Monongalia County students might return to their classrooms Jan. 21 for blended instruction, Superintendent Eddie Campbell Jr. said Thursday.
“Might,” is the watch-word, he said.
That’s because it all hinges on how State Schools Superintendent Clayton Burch responds to his waiver request — if he responds at all.
Campbell sent the document directly to Burch on Wednesday, hours after Mon’s Board of Education members carved a plan that would keep the county remote through Feb. 12.
He has yet to hear back from Charleston, he said.
Mon’s call pertains directly to the pandemic: COVID-19 infection rates in the county and across the state are soaring.
At home, Mon’s teachers have yet to be fully vaccinated against the coronavirus.
And WVU students are also returning to Morgantown next week.
Feb. 12, the local board said, would be a good coronavirus cushion for all of the above.
Hours after Mon’s BOE hit upon that date, however, the state BOE said no to this county and every other county contending its Jan. 19 call, for a return to school.
For now, Campbell said, Mon’s plan is a tentative measure — “We have to have something in place if the state tells us no,” he said.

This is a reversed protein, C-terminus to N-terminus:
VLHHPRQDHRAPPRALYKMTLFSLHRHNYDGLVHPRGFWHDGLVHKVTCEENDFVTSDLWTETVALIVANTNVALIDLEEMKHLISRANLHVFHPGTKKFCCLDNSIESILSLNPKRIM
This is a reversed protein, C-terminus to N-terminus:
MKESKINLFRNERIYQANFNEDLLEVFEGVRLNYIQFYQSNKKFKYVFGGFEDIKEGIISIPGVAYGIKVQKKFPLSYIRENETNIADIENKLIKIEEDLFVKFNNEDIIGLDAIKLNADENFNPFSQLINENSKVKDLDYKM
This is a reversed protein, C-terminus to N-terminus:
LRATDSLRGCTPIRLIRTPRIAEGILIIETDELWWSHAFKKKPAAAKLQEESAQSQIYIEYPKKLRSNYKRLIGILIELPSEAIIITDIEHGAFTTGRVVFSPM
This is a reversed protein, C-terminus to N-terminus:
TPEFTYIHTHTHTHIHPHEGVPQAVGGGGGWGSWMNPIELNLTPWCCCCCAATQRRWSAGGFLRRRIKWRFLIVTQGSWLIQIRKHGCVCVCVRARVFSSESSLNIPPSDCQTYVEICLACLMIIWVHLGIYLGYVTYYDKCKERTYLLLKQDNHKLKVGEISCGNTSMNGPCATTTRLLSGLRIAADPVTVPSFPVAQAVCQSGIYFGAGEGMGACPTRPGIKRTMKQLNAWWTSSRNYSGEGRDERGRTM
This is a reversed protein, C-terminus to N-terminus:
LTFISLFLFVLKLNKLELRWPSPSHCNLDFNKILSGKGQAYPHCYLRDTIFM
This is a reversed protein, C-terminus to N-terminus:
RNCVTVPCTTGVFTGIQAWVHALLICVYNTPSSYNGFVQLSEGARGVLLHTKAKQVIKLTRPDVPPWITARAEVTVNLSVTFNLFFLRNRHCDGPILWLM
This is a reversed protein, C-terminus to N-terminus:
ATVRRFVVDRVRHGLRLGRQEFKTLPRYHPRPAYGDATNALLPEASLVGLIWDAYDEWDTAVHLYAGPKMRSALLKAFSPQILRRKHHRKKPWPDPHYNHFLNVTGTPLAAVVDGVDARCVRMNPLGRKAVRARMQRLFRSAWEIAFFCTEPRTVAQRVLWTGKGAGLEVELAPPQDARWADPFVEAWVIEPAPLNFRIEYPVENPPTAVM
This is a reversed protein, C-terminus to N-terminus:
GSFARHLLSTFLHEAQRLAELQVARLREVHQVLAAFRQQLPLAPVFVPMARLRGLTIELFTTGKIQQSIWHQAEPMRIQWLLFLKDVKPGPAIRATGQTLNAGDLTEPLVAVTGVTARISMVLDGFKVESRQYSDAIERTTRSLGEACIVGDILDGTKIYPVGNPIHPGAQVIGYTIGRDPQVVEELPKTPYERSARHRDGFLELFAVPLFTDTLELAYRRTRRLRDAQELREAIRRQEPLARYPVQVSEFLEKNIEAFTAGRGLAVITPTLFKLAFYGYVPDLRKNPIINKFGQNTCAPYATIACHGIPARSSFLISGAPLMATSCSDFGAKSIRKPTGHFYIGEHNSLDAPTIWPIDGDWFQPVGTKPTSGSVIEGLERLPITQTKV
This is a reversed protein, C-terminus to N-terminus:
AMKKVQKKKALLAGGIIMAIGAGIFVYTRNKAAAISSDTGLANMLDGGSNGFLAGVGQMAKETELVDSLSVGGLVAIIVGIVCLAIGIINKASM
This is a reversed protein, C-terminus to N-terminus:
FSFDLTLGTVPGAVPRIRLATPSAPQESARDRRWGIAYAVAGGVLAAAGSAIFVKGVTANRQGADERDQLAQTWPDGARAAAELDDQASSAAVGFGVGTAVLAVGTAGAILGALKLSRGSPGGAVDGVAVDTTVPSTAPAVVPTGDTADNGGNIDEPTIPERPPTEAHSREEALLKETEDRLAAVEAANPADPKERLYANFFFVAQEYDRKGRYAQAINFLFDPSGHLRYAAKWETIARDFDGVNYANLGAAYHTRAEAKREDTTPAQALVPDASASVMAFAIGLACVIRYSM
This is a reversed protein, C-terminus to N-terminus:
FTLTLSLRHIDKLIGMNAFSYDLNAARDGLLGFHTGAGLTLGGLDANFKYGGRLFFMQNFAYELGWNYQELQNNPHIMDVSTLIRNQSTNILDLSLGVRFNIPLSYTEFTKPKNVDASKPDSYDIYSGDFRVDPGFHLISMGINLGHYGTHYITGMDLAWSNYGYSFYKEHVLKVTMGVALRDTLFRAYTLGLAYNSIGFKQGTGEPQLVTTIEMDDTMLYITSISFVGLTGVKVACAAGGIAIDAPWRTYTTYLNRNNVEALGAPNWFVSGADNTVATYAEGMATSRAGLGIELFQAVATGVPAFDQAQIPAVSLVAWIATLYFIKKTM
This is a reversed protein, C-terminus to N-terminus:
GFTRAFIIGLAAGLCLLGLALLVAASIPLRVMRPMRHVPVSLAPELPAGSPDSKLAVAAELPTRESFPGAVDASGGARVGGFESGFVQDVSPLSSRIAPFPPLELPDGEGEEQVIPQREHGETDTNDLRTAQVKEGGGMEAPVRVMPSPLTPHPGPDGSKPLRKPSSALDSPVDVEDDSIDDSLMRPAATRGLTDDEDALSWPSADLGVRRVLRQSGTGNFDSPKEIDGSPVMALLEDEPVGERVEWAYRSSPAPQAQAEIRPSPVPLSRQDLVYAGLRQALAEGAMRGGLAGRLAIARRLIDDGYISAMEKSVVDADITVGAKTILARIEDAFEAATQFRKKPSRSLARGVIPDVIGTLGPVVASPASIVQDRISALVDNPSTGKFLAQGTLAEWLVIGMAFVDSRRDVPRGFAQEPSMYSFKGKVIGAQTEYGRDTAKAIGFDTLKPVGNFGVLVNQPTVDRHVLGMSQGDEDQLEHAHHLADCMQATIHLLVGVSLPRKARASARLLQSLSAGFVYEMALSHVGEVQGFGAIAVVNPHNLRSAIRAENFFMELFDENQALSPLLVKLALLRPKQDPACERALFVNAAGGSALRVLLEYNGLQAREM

The statewide plan puts elementary students and middle-schoolers literally back in school, regardless of county infection rates.
Both Burch and Gov. Jim Justice have said repeatedly the move would be what’s best for a segment of the student population, perhaps in need of face-to-face learning more than most.
Generally, one-third of state students are failing in core classes, both said.
With infection rates among children minuscule — both say — compared to other pandemic numbers in the Mountain State, returning to school would signal the beginnings of a return to academic normalcy.
In the meantime, the American Federation of Teachers-West Virginia said Thursday there’s nothing normal about putting people in harm’s way at the height of a pandemic.
AFT will soon file an injunction against the state Department of Education and state school board over the mandate to “protect the health and safety of school employees,” the union said in a statement.